When is a fire door not a fire door? When it has the incorrect seals fitted – or none at all! Who has responsibility for enduring that seal selection is correct and compliant? MD, Michael Spoors, answers some questions about that they are asked most frequently about fire door seals.
Q. Do all intumescent materials activate at the same temperature?
A. No. The various types activate at different temperatures, therefore only the same material that was used in the actual fire test should be fitted. Activating too early or too late is likely to compromise the test evidence for the fire door.
Q. Can I substitute a different material to that fire tested?
A. No. Because there are different activation temperatures and different pressures and degrees of expansion, you should only use the same type of seal as that which was tested. Using a different seal could have serious consequences on the door’s fire performance. For instance, if the wrong seal was used down the meeting stiles of a pair of doors it can expand with such force that the door leaves push open, and the door fails.
Q. Is there such thing as a 30 minute fire seal?
A. Not all fire doors are the same. Make sure that you have a properly tested fire door construction. Norseal will happily provide the test evidence on a data sheet so that you can check within that data what type and size (or sizes) of seal have been tested and that is what you should specify and supply. Remember that adding a fire seal to any door doesn’t automatically make it a fire door.
Where door manufacturer’s test evidence isn’t available, the usual recommendation is to use a 15 x 4mm seal, fitted centrally at the head and both jambs of a single leaf, single acting door. If it’s a fire and smoke door (which will be denoted FD30S), then a fire seal alone will not be sufficient – you must purchase combined or separate smoke and fire seals.
Q. I have an existing fire rated door but have been told it needs to be upgraded to provide smoke containment too. What do I do?
A. The simplest way of achieving this is by installing a tested retrofit cold smoke seal. There is a choice of sizes for different applications, including ultra-low frictional resistance for ease of door operation, and as they fix straight onto the doorstop with strong self-adhesive tape, it’s easy to install and you won’t need to remove the door to fit it. If you have double leaf doors, it will need a seal at the meeting stile too.
Q. What’s the difference between a brush seal and one with flexible fins?
A. Brush seals were the first on the market back in the 1970s, hence they have popular appeal as the traditional smoke seal solution. While they’re still effective as smoke seals, the Building Regulations now have requirements for doors to also provide acoustic containment and be easy to operate to allow access for all. With these requirements, the brush-style smoke seal is sometimes not up to the job. Brushes are particularly poor at providing acoustic containment, as the filaments allow air to pass straight through, and where air goes – sound goes too. They also provide plenty of friction, which makes doors more difficult to operate. Fin-style seals provide a much more comprehensive and hygienic solution. They have better acoustic containment properties (particularly ones with multiple fins) and much lower frictional resistance.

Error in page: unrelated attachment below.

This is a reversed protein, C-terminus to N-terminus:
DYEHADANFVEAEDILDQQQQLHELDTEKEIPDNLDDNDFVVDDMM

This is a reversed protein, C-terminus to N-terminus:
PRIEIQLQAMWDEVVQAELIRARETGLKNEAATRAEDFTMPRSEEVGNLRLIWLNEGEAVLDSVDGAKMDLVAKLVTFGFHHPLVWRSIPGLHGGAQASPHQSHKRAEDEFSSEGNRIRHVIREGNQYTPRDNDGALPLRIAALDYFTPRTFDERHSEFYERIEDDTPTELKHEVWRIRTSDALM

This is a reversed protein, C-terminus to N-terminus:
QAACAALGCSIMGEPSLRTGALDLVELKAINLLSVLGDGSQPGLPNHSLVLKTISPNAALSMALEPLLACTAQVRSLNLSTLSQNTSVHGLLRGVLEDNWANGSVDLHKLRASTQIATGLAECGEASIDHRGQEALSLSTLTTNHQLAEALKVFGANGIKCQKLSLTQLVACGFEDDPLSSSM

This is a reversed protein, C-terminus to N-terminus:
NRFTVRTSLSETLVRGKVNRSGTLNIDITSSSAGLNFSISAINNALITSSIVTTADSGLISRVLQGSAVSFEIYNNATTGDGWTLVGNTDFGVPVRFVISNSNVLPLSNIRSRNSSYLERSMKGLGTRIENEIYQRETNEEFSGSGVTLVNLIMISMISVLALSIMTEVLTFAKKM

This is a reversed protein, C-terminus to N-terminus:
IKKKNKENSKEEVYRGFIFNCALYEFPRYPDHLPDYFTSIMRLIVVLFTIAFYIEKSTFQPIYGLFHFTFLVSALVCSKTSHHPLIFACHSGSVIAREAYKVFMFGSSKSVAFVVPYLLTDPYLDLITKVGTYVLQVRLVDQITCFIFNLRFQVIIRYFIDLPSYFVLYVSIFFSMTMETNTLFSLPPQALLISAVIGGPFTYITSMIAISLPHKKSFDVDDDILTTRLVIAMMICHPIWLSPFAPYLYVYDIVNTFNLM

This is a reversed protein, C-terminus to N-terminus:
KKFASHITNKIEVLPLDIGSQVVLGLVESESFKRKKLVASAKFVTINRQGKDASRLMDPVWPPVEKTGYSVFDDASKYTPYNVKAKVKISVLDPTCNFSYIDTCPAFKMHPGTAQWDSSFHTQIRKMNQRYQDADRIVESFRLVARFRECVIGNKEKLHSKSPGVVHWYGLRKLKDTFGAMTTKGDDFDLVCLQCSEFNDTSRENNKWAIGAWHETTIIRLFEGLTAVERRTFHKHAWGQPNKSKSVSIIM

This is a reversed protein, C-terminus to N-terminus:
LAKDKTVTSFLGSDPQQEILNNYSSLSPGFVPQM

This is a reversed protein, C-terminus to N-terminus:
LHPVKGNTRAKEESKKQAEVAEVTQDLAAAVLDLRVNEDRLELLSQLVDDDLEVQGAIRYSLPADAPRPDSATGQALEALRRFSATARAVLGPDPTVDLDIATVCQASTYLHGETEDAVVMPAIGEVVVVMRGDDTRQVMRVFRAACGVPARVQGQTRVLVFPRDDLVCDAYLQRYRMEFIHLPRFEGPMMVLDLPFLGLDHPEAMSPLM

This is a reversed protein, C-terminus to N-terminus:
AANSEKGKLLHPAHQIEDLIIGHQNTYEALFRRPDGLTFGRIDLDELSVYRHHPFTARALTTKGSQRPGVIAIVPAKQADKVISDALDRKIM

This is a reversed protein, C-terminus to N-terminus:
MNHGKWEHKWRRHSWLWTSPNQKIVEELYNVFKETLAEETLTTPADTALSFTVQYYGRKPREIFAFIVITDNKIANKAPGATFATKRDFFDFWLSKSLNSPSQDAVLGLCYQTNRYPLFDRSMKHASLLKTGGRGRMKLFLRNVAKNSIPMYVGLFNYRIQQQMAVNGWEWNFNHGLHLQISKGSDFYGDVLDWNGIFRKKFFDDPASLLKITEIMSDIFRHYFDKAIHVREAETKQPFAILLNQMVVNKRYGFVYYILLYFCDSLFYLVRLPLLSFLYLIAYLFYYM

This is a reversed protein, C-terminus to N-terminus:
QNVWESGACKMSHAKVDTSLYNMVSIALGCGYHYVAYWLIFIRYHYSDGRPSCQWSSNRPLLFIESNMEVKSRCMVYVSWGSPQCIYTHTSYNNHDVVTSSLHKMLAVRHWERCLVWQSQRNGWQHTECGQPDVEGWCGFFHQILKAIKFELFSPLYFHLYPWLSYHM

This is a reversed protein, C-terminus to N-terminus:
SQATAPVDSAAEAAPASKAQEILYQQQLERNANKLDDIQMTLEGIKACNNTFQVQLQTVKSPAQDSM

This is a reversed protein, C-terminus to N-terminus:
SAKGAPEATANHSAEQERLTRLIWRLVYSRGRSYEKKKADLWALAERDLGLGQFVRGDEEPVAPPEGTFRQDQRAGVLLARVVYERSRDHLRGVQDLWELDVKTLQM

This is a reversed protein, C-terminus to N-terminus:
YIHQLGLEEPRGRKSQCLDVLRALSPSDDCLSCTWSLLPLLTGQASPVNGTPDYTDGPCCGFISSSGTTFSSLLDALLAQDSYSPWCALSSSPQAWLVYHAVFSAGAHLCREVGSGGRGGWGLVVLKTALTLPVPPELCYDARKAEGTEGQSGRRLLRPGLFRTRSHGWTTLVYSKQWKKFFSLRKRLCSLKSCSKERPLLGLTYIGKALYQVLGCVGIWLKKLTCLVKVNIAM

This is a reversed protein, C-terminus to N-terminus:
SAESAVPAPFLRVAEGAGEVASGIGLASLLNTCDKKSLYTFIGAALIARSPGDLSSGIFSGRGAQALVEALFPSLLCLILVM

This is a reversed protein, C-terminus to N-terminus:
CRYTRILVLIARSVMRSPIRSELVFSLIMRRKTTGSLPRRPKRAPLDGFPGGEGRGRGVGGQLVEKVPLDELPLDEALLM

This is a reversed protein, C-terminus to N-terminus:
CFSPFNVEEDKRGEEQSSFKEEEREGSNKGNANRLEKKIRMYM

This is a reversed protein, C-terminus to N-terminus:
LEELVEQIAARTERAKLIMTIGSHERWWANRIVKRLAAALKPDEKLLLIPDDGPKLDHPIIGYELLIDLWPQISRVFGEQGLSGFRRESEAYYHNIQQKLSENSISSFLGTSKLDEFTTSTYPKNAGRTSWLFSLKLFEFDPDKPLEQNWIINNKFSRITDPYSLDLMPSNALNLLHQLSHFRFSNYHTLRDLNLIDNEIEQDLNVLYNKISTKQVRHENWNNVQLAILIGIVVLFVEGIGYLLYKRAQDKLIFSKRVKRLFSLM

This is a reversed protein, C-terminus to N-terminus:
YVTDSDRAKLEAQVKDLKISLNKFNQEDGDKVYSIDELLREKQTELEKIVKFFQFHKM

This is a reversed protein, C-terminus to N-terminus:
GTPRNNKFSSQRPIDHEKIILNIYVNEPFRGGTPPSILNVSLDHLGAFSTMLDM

It’s important that the fin seal remains continuous around ironmongery for both acoustic and smoke containment. Offset fins make this much easier.
Q. Can you paint over fire and smoke seals?
A. Over-painting of intumescent seals would not compromise performance in a fire situation. However do not paint over the flexible elements of smoke seals as this will certainly compromise smoke containment performance. If the smoke seal part of the seal has already been painted over, replace it.
Q. I’m working on a hospital project that needs a sealing system that will stand up to rigorous cleaning. What do you recommend?
A. There are perimeter and threshold sealing products available with carriers and gaskets which are impervious to most strong cleaning chemicals, making them ideal for hospitals. Where smoke protection is needed, fins will harbour much less dust and dirt than brushes and are easier to wipe clean. Some products are available with anti-microbial additives, which might be an advantage. Check with us for details.
Q: Approved Document M says that doors need to be easy for everyone to use. Which products do I choose?
A: Leading brands have been designed with ease of access in mind, and the recommended seals would provide exceptionally low frictional resistance to ensure the seal interferes as little as possible with the smooth operation of the doorset.
• For a combined acoustic, smoke and fire sealing solution, choose a one-seal solution, which carries test evidence and third party accreditation. Remember that brush-style fire and smoke seals provide very high levels of frictional resistance, so won’t be suitable.
• For acoustic and smoke containment only, either for new door assemblies either fit a surface mounted, self-adhesive, retrofit seal or alternatively, an architectural perimeter seal mounted onto the doorstop, will provide a compression seal that will provide minimal interference.
• It’s vital to have a seal at the threshold for effective acoustic and smoke containment, and good automatic threshold drop seals have been designed with high efficiency mechanisms, so doors can be opened with the minimum of effort.
• There are also a number of threshold ramps available for situations where different floor levels need to be accommodated.